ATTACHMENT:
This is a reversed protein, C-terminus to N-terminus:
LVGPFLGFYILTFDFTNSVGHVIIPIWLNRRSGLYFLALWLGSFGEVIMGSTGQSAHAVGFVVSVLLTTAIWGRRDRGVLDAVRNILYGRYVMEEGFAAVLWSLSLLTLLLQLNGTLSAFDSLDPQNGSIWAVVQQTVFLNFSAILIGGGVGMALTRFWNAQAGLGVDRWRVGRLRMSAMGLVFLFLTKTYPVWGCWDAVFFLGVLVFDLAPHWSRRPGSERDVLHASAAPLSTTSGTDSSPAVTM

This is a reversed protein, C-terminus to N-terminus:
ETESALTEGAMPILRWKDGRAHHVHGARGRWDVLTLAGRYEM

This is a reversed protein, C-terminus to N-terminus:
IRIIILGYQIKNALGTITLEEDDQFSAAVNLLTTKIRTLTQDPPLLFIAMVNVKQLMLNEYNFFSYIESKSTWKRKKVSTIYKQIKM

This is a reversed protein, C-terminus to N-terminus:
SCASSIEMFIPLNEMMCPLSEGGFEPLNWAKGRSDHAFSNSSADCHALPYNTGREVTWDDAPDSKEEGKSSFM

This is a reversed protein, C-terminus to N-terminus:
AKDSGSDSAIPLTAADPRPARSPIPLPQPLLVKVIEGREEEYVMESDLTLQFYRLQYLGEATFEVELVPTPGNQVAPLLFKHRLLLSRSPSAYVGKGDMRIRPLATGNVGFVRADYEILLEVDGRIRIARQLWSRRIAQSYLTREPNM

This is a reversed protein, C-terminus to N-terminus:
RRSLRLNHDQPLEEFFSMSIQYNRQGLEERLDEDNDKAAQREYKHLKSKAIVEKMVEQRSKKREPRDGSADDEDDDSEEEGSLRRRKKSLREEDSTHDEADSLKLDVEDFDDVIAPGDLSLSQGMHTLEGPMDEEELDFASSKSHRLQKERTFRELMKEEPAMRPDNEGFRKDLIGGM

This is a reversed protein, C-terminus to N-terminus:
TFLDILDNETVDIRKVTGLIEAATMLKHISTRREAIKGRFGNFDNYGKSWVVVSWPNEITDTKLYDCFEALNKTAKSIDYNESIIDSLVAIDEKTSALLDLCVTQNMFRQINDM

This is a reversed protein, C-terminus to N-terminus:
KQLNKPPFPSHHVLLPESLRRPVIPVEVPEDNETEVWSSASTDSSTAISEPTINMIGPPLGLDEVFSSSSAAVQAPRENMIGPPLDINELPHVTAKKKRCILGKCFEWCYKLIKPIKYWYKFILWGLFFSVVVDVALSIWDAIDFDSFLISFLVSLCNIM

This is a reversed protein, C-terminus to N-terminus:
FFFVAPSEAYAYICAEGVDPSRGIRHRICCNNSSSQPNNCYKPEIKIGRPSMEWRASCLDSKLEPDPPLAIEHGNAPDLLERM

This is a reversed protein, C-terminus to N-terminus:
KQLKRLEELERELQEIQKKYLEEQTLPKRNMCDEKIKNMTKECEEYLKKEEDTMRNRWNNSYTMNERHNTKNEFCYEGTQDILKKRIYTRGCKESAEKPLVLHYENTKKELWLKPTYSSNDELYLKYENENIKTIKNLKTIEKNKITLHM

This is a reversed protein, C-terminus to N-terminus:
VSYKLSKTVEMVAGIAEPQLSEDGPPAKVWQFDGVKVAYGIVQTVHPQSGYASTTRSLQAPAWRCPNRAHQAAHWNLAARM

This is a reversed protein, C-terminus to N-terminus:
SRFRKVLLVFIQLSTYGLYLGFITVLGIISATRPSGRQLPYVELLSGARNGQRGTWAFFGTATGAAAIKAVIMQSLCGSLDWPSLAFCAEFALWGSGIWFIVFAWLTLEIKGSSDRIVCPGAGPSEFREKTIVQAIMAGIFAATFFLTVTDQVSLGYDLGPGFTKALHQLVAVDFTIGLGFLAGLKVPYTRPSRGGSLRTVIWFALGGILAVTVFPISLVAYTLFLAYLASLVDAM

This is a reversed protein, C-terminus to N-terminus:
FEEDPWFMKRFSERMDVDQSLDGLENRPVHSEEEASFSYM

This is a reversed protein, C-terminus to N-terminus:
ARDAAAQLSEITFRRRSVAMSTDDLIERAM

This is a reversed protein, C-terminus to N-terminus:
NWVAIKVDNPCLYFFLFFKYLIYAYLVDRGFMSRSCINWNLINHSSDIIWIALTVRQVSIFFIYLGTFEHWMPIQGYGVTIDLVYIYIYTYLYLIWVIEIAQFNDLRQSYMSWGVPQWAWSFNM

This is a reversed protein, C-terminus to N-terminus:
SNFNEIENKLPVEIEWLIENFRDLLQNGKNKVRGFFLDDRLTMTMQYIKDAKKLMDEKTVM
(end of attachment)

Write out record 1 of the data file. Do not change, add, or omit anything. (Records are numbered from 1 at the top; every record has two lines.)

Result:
This is a reversed protein, C-terminus to N-terminus:
LVGPFLGFYILTFDFTNSVGHVIIPIWLNRRSGLYFLALWLGSFGEVIMGSTGQSAHAVGFVVSVLLTTAIWGRRDRGVLDAVRNILYGRYVMEEGFAAVLWSLSLLTLLLQLNGTLSAFDSLDPQNGSIWAVVQQTVFLNFSAILIGGGVGMALTRFWNAQAGLGVDRWRVGRLRMSAMGLVFLFLTKTYPVWGCWDAVFFLGVLVFDLAPHWSRRPGSERDVLHASAAPLSTTSGTDSSPAVTM